IDEAS home Printed from https://ideas.repec.org/p/pra/mprapa/26604.html
   My bibliography  Save this paper

Is the Phillips Curve of Germany Spurious?

Author

Listed:
  • Quaas, Georg
  • Klein, Mathias

Abstract

A simple plot of seasonal adjusted quarterly data between the change of nominal wage rates and the unemployment rate for the German economy shows a picture similar to that by which Phillips was inspired to his famous discovery, that there is a long-term tendency of a negative, non-linear relationship coupled with minor deviations from this tendency, which form so-called loops. At first sight, the Phillips Curve of Germany comprises clusters of data points and movements between these clusters. In spite of the striking differences of these phenomena, a model with one regression equation is sufficient to explain the loops, the movements between the loops and the long-term tendency of the German Phillips Curve. It might well be that the German Phillips Curve and the corresponding regressions are spurious, but an allegedly missing co-integration of wage rate changes and unemployment rate is not the argument that could be drawn on to sustain this scepticism. On the contrary, both variables are co-integrated. To get a more detailed insight into the relationship, the two variables are split into a trend and a cyclical component by the help of the HP-filter. The results of regression analyses applied to the separated components support Phillips’ hypothesis of a negative relationship between wage rate changes and the unemployment rate.

Suggested Citation

  • Quaas, Georg & Klein, Mathias, 2010. "Is the Phillips Curve of Germany Spurious?," MPRA Paper 26604, University Library of Munich, Germany.
  • Handle: RePEc:pra:mprapa:26604
    as

    Download full text from publisher

    File URL: https://mpra.ub.uni-muenchen.de/26604/1/MPRA_paper_26604.pdf
    File Function: original version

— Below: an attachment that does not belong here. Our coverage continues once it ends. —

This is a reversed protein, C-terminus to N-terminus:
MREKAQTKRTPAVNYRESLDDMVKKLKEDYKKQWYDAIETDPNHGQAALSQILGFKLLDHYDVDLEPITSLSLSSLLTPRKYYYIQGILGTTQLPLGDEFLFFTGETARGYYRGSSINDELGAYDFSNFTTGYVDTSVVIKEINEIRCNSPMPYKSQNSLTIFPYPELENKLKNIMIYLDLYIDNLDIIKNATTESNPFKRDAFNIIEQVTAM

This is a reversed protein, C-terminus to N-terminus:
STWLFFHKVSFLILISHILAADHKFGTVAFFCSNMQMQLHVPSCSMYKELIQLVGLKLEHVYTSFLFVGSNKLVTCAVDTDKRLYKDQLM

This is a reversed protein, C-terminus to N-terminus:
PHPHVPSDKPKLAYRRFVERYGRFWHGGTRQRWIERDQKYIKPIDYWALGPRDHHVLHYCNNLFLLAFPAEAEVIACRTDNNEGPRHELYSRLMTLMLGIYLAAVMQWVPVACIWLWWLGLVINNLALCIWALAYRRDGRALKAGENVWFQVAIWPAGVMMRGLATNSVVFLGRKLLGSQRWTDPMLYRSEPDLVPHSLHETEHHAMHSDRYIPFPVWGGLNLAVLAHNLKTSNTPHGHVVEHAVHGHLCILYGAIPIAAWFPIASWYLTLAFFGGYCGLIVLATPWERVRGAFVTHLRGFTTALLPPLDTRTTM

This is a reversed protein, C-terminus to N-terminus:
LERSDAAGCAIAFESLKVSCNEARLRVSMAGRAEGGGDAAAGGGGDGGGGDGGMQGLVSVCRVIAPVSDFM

Download Restriction: no

    References listed on IDEAS

    as
    1. Gruen, David & Pagan, Adrian & Thompson, Christopher, 1999. "The Phillips curve in Australia," Journal of Monetary Economics, Elsevier, vol. 44(2), pages 223-258, October.
    2. Jordi Galí, 2011. "The Return Of The Wage Phillips Curve," Journal of the European Economic Association, European Economic Association, vol. 9(3), pages 436-461, June.
    3. Granger, C. W. J., 1981. "Some properties of time series data and their use in econometric model specification," Journal of Econometrics, Elsevier, vol. 16(1), pages 121-130, May.
    4. Leonhard Dobusch & Jakob Kapeller, 2009. ""Why is Economics not an Evolutionary Science?" New Answers to Veblen's Old Question," Journal of Economic Issues, Taylor & Francis Journals, vol. 43(4), pages 867-898.
    Full references (including those not matched with items on IDEAS)

    More about this item

    Keywords

    Wages; Unemployment; Phillips Curve;

    JEL classification:

    • E24 - Macroeconomics and Monetary Economics - - Consumption, Saving, Production, Employment, and Investment - - - Employment; Unemployment; Wages; Intergenerational Income Distribution; Aggregate Human Capital; Aggregate Labor Productivity
    • E13 - Macroeconomics and Monetary Economics - - General Aggregative Models - - - Neoclassical

    NEP fields

    This paper has been announced in the following NEP Reports:

    Statistics

    Access and download statistics

    Corrections

    All material on this site has been provided by the respective publishers and authors. You can help correct errors and omissions. When requesting a correction, please mention this item's handle: RePEc:pra:mprapa:26604. See general information about how to correct material in RePEc.

    For technical questions regarding this item, or to correct its authors, title, abstract, bibliographic or download information, contact: (Joachim Winter). General contact details of provider: http://edirc.repec.org/data/vfmunde.html .

    If you have authored this item and are not yet registered with RePEc, we encourage you to do it here. This allows to link your profile to this item. It also allows you to accept potential citations to this item that we are uncertain about.

    If CitEc recognized a reference but did not link an item in RePEc to it, you can help with this form .

    If you know of missing items citing this one, you can help us creating those links by adding the relevant references in the same way as above, for each refering item. If you are a registered author of this item, you may also want to check the "citations" tab in your RePEc Author Service profile, as there may be some citations waiting for confirmation.

    Please note that corrections may take a couple of weeks to filter through the various RePEc services.

    IDEAS is a RePEc service hosted by the Research Division of the Federal Reserve Bank of St. Louis . RePEc uses bibliographic data supplied by the respective publishers.